Japan's Sumitomo Metal to invest in Canada's Nano One, Collaborate on Battery Material
Japanese Industry Minister Yasutoshi Nishimura’s visit to Canada yielded positive results, as both countries agreed to strengthen relations and work more closely together to establish sustainable and reliable global battery supply chains. This agreement was solidified by a signed memorandum of cooperation.
This political decision was quick to spur investment between the two countries as shortly after, Sumitomo Metal Mining announced its investment of $16.9 million CAD into Canada’s battery material company Nano One Materials to collaborate on manufacturing technology for the material. Through the investment, Sumitomo Metal will own approximately a 5% stake in Nano One Materials. As the business practices of each company are complementary to one another, the collaboration is expected to produce a positive impact on the manufacturing technology for battery cathode materials at a lower cost and environmental impact.
South Korean Subsidiary Volta Energy Solutions launches Canada's first copper foil plant in Granby, Quebec
Jointly announced and celebrated by the Federal Government and the Government of Quebec, Volta Energy Solutions Canada Inc., a subsidiary of South Korea’s Solus Advanced Materials, is set to construct a copper foil facility in Granby, Quebec. This business decision is considered by both governments as a significant step towards Canada securing its own battery supply chain, ensuring that it has a comprehensive electric vehicle ecosystem, and advancing its position as a key destination for future electric vehicle manufacturing.
Through the $750 million CAD investment (in addition to a $150 million partly forgivable loan from the Quebec Government and up to $70 million from the federal government as per the ongoing negotiations), the plant will be dedicated to the production of high-end battery copper foil and is expected to introduce 260 highly skilled jobs to the local economy.
Alberta Launches First Lithium Pilot Project
The first-ever lithium pilot project, which is situated east of Olds in central Alberta, has recently celebrated its ribbon-cutting ceremony.
This new operation by E3 Lithium is designed to test commercial extraction of lithium from oilfield brines found deep underground. The brine, which is then pumped through the company’s unique extraction process, removes the lithium before returning the liquid to the Leduc aquifer otherwise intact. Through this process, the strategic goal is for the final commercial scale testing to allow L3 Lithium to start producing battery-grade lithium for export by late 2026.
This pilot project has been celebrated by the industry so far, especially for the supply chain and economic promise, as currently, lithium is in substantial global demand due to its critical role in electric vehicle batteries. As Alberta holds one of the world’s largest lithium deposits, seizing this previously ignored opportunity (due to the region’s established connection to the oil and gas industry) would be in direct alignment with the federal government’s Canadian Critical Minerals Strategy, which has a direct aim at lithium.
Ontario, Nevada Sign Lithium Trade Deal
The governments of Ontario and Nevada have established an Economic Cooperation Memorandum of Understanding that will increase trade, attract investments, and strengthen their supply chains in the realm of critical minerals, electric vehicles, advanced manufacturing, and beyond.The focus of the agreement is lithium, which should benefit Ontario’s automotive sector by helping secure Nevada’s reliable source of the rare earth element as the demand for electric vehicles continues to grow. According to the Nevada Government, Ontario was selected as the prime for the partnership due to both jurisdictions’ strong and promising mining sectors, which through collaboration can maximize the emerging export opportunities of minerals. With a promise to strengthen the critical minerals sector, the agreement is part of the Government of Ontario’s strategy for trade with jurisdictions in the United States.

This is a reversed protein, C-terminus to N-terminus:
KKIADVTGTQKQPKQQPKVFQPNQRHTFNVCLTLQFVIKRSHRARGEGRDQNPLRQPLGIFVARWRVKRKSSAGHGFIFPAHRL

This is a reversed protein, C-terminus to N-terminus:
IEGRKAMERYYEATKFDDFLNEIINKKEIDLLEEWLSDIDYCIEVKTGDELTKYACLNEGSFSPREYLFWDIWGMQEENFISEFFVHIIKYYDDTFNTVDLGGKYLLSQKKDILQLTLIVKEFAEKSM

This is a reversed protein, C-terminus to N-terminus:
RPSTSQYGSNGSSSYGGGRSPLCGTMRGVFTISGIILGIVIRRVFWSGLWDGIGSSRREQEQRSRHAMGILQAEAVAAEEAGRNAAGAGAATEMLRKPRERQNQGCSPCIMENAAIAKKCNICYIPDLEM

France and Canada Sign Critical Mineral Partnership
Building on the principles for the Sustainable Critical Minerals Alliance and the Canada-EU Strategic Partnership on Raw Materials, the Government of Canada and the Government of France have decided to deepen their cooperation on critical minerals with a focus on the following three objectives:
- Securing Canadian and French critical minerals supplies and promoting investment;
- Collaborating in industrial and academic research and development; and
- Jointly promoting global environmental, social, and governance standards.
UK Signals Need to Collaborate with Canadian Indigenous Peoples in Critical Minerals Sector
In an exclusive interview with The Hill Times, United Kingdom’s Minister for the Americas and Caribbean David Rutley said that lessening natural resource economic dependence on Russia and China cannot be achieved “without also building relationships with Indigenous people in Canada.” In the interview, Rutley signalled the urgency for democratic states to collaborate to shift away from oil and gas and to move towards renewable energy and critical minerals. Prior to the interview, Rutley met with Cassidy Caron, president of the Métis National Council. Caron called the meeting broad and brief, but also a “good relationship-building opportunity.” The National Council will be hosting an upcoming global summit, and a UK partnership on sustainable development goals and critical minerals extraction will be something to look out for.
Dariya Akhova is completing her master’s degree at the Munk School of Global Affairs and Public Policy at the University of Toronto. She obtained her bachelor’s degree in Political Science at the University of Ottawa, where she studied in French and English. Dariya also participated in exchanges in Paris, France and Berlin, Germany.